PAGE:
China adds finishing touches to world’s first thorium nuclear reactor


China is moving forward with the development of an experimental reactor that would be the first of its kind in the world, but which could prove essential to the pursuit of clean and safe nuclear power. According to local reports, the Chinese government intends to complete construction of a prototype molten salt nuclear reactor in the desert city of Wuwei in the coming months, with the intention of establishing a number of power plants in larger scale in similar environments thereafter.

With the ability to generate electricity while producing very minimal carbon emissions, nuclear reactors have a clear advantage in sustainable energy production. But there are some very valid reasons why the technology has not been widely adopted across the world, many of which stem from reliance on uranium and plutonium as fuel.

Not only is uranium expensive and scarce, it can also be used to make nuclear weapons. These reactors also generate radioactive waste which must be stored safely and carry a very real risk of catastrophic meltdown, as we saw in Fukushima in 2011.

Since the 1940s, scientists have been exploring an alternative known as molten salt reactors, which promise a much safer route. Instead of uranium and plutonium, these reactors use the widely abundant silvery metallic thorium, which cannot easily be used to make bombs. In addition, these reactors would operate in a manner that does not present the same dangers as conventional reactors.

This is because instead of solid fuel rods, thorium is dissolved in molten salt which passes through the reactor at high temperature. In this form, liquid salt acts as a coolant and there is no need for high pressure water cooling systems, and if there is an accident and the fuel is exposed to air, it cools quickly and solidifies. Compared to a conventional nuclear reactor which can quickly obscure large areas of radioactive material, this greatly limits the potential contamination of the surrounding environment.

Despite its promises, the advancement of the technology behind molten salt reactors has been slow. Experiments were carried out in the United States in the 1960s and 1970s, then in Asia and Europe. More recently, we saw a research group in the Netherlands launching experiments aimed at turning the technology into an energy source on an industrial scale.

China has led the charge lately. In 2011, his government approved plans for a thorium molten salt reactor in the desert city of Wuwei, Gansu province, and tasked its scientists to develop the technology to operate it. Now, as reported by South China Morning Post, construction of the prototype two-megawatt reactor is expected to be completed next month and the first tests could begin as early as September.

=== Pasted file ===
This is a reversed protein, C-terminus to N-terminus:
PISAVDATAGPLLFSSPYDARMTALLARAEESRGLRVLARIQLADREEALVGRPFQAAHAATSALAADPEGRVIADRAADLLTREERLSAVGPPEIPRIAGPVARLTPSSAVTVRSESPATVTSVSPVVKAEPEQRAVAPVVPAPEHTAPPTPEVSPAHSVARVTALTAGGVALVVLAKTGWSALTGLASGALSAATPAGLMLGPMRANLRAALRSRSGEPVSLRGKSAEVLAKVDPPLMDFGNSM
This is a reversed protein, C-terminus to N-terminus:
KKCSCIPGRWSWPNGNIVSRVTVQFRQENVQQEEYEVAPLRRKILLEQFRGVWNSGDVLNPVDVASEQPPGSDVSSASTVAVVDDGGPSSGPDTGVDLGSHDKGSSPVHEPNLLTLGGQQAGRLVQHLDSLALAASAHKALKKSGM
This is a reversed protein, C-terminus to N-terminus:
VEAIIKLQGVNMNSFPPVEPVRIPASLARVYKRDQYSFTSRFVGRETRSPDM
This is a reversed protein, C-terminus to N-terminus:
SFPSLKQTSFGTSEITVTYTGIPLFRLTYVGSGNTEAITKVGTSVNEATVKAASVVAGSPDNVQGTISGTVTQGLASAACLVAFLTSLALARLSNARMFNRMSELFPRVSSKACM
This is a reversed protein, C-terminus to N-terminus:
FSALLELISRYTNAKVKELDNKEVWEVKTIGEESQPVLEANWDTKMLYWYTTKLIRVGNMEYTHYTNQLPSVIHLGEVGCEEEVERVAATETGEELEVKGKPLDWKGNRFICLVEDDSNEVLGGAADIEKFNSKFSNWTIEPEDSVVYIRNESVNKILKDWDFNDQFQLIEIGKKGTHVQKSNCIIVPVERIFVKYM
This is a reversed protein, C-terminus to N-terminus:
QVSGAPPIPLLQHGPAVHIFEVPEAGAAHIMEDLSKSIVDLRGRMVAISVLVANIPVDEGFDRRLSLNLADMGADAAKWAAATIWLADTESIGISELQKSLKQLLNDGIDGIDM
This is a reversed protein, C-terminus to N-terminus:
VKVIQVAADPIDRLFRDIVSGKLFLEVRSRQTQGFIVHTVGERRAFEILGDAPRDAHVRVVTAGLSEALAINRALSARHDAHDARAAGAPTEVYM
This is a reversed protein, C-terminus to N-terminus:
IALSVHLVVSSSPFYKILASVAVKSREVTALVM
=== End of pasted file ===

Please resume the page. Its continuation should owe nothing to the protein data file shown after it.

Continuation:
If these plans are realized, the facility would become the world’s first operational molten salt reactor. Government scientists hope to use it as a springboard for the development of larger molten thorium salt reactors that generate up to 100 MW, which are planned for several other desert regions and could each provide enough electricity for 100,000 inhabitants. . Construction of the first commercial reactor is expected to be completed by 2030.

The plans are grand but the small details remain clear, especially when it comes to the technical hurdles that have plagued technology in the past. A major problem that molten salt reactors face is corrosion, as the radioactive molten salt tends to eat away at pipelines or other components.

Another concerns the processes that lead to the production of energy. Conventional nuclear reactors are capable of dividing uranium atoms in a way that results in a chain reaction and continuous energy production, while thorium does not contain enough fissile material to do so on its own. This means that it has to be mixed with uranium or other materials anyway that helps trigger the necessary reactions.

This means that a thorium nuclear reactor has never been proven on a commercial scale before, and many doubt it ever will be. Either way, Chinese scientists have been at the forefront of research and development in the field since the project started ten years ago, so maybe they’re finally ready to show their hand.

Source: South China Morning Post

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